KUALA LUMPUR (Reuters) - From Turkey to the Philippines to Malaysia, it's been an overseas trip for United States President Barack Obama that often veered off-script.
By now, Mr Obama was supposed to have showcased the long-promised benefits of his strategic shift toward Asia as he nears his final year in office. Instead, he has spent much of his time focused on deadly Islamist attacks half a world away.
White House aides have fretted privately that the timing could not have been worse.
After struggling for years to prove that his so-called "Asia pivot" was real, they were hoping to gain more traction now that it has started bearing fruit in the form of a new signature trade deal and expanding security ties aimed at countering a rising China.
But, as one US official said, it did not happen exactly like planned.
As Mr Obama prepared to wrap up a four-summit trip in Kuala Lumpur on Sunday (Nov 22), he faced difficult challenges on his return to Washington - and few good options.
At home, the political clamour is growing for a tougher approach to Islamic State in Iraq and Syria (ISIS) in response to the deadly attacks in Paris, and the majority Republicans - as well of some of Mr Obama's fellow Democrats - show no sign of abandoning efforts to block US acceptance of more Syrian refugees.
Those same issues have dogged Mr Obama during eight days of travel overseas, leaving the president and his aides to make their case.
Unexpectedly from a president widely known as "no-drama Obama", there was a rare flash of anger when he spoke during his trip of "hysterical" politicians back home whom he accused of trying to bar Syrian child refugees from US soil to score political points.
Mr Obama has been to the G-20 meeting in Antalya, Turkey, the Asia-Pacific Economic Cooperation (Apec) gathering in the Philippines capital Manila, and the East Asian and Asean summits in Kuala Lumpur in Malaysia.
Saturday was an example of how Mr Obama's carefully choreographed trip had to be shifted on the fly.
In a speech on the sidelines of the Asean summit meant to focus on moving forward on the 12-member Trans-Pacific Partnership (TPP) trade agreement, Mr Obama started off with sharpened language on terrorism as fresh details were emerging about a deadly hotel siege in Mali.
He vowed that the United States would be "relentless", saying: "We'll continue to root out terrorist networks."
Mr Obama's latest flurry of summitry illustrated how his strategy of "rebalancing" US policy towards Asia-Pacific countries has consistently run into the geopolitical reality that the persistently volatile Middle East cannot be ignored.
But even when Mr Obama was able to focus on Asian matters, he sometimes seemed to be caught off guard.
At a townhall-style meeting with South-east Asian youth in Kuala Lumpur - the kind of event where Mr Obama normally gets softball questions from adoring audiences - a young Malaysian told the President the TPP was "a very elitist deal" and pressed him to defend it.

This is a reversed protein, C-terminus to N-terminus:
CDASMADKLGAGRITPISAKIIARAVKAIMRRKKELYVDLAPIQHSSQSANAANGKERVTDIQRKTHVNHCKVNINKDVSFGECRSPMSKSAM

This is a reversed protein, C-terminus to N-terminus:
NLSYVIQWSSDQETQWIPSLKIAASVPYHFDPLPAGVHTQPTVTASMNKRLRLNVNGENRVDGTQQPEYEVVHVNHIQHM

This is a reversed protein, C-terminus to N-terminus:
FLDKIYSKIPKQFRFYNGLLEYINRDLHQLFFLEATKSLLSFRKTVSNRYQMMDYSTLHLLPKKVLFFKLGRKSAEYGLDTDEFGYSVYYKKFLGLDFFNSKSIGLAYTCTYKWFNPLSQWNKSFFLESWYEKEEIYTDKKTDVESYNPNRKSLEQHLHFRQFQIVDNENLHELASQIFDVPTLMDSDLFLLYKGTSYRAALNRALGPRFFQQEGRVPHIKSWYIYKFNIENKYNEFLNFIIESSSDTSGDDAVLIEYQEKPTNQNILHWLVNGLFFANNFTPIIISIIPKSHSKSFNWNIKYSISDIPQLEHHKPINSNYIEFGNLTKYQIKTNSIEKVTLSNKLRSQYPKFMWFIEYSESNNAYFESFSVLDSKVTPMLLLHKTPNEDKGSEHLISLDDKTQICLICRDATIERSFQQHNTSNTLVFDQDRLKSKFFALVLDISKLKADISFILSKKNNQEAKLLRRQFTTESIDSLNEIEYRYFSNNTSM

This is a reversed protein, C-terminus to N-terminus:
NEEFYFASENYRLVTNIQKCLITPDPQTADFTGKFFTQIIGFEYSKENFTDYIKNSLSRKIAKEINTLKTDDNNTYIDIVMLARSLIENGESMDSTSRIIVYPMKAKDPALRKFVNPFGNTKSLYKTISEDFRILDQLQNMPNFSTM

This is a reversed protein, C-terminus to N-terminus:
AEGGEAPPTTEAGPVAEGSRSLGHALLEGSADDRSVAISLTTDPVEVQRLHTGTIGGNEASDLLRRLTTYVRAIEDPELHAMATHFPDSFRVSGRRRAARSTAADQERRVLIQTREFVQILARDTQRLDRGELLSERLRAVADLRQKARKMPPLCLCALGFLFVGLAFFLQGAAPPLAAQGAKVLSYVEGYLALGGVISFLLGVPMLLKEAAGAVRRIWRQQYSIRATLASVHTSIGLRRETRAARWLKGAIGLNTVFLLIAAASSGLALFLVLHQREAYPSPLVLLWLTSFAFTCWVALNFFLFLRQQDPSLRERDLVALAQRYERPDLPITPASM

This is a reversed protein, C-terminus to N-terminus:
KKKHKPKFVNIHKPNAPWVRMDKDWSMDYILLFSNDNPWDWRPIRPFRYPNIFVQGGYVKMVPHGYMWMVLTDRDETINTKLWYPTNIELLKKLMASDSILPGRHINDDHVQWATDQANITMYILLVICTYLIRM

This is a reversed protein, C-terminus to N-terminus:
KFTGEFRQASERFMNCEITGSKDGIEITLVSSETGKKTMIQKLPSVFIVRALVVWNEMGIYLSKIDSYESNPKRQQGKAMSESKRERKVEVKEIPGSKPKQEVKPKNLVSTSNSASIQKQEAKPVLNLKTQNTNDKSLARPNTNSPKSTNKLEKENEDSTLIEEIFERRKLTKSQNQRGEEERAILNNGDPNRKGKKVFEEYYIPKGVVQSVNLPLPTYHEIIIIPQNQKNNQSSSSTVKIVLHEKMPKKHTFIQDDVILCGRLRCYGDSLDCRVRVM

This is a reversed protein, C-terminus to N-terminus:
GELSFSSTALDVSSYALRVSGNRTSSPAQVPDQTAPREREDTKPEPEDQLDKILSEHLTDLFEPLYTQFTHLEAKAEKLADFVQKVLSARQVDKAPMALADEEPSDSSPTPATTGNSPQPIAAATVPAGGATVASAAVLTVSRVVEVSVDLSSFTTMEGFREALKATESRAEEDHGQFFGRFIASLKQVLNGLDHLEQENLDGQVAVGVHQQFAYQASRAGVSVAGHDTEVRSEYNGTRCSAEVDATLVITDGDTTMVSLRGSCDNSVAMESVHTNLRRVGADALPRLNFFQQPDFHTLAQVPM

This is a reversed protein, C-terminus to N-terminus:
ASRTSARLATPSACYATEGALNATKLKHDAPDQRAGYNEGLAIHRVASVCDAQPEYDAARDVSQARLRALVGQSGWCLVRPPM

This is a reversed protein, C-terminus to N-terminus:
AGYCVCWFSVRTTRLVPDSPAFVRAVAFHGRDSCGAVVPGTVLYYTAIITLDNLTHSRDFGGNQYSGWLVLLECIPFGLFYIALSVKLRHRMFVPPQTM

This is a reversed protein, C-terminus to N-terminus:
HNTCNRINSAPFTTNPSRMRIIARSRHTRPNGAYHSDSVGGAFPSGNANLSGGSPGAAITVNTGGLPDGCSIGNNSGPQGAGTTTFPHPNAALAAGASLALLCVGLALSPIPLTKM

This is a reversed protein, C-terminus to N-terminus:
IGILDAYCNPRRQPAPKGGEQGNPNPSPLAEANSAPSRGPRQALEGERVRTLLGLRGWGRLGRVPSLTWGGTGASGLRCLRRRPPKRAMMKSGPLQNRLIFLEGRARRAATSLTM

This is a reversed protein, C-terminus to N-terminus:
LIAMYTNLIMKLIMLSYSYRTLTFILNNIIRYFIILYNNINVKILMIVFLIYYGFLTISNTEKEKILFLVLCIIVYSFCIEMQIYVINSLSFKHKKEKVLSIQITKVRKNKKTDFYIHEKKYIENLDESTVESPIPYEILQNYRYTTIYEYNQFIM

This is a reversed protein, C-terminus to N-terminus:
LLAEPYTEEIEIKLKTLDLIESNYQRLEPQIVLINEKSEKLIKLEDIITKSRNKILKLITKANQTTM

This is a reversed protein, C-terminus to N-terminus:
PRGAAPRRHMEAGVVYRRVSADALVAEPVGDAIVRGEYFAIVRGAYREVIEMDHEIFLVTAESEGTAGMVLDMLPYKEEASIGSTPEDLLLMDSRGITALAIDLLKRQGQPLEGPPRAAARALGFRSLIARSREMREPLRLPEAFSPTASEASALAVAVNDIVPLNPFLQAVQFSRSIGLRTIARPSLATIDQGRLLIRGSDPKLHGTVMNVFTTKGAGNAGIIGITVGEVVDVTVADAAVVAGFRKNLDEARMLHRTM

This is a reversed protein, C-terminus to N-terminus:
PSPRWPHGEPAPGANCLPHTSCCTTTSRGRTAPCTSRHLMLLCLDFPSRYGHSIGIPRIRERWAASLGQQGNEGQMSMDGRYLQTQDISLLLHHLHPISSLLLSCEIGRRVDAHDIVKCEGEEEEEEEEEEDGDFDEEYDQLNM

Another questioner challenged Mr Obama to raise corruption and human rights with Malaysian Prime Minister Najib Razak, and the president promised he would "definitely" do that.
But Mr Obama was careful not to lodge any strong public accusations against summit host Datuk Seri Najib - although the US leader brought up the issues with him in private and met civil society activists on on Saturday to hear their concerns.
To be sure, Mr Obama also used his two Asia stops to nudge China over its growing assertiveness in territorial disputes with its neighbors in the South China Sea, which aides said was among his priorities for the trip.
But at the Asean summit, the final chairman's statement avoided any direct criticism of China, reflecting divisions among Beijing's smaller neighbors on how far to go in speaking out, even collectively, against the region's biggest power.
The Philippines, a US treaty ally, had sought stronger language on the South China Sea but did not prevail on all that it wanted, a source close to the matter said. The White House declined on comment.
Mr Obama's meeting last weekend at the G-20 summit in Antalya, Turkey, also produced some unscripted moments.
He had an unscheduled encounter with Russian President Vladimir Putin, and although cameras caught the two leaning in close in intense discussion there was no sign they made any significant progress narrowing their differences over the Syrian conflict.
At the Apec summit in Manila, Mr Obama held his first formal meeting with Canada's young new Prime Minister Justin Trudeau, who basked in the kind of "rock star" treatment that the US President enjoyed at the beginning of his term.
The talks seemed to go well on the surface and could help repair frayed US-Canada ties.
But there was some disappointment among US officials that Mr Trudeau stuck to his campaign pledge to remove Canada's warplanes from the coalition fighting ISIS, despite the view that he could have used the Paris attacks as a reason to hold off on the move.
Mr Obama had also hoped to gain greater attention for his message on the fight against climate change, an important legacy-shaping initiative.
But that too was nearly drowned out by the focus on extremist violence.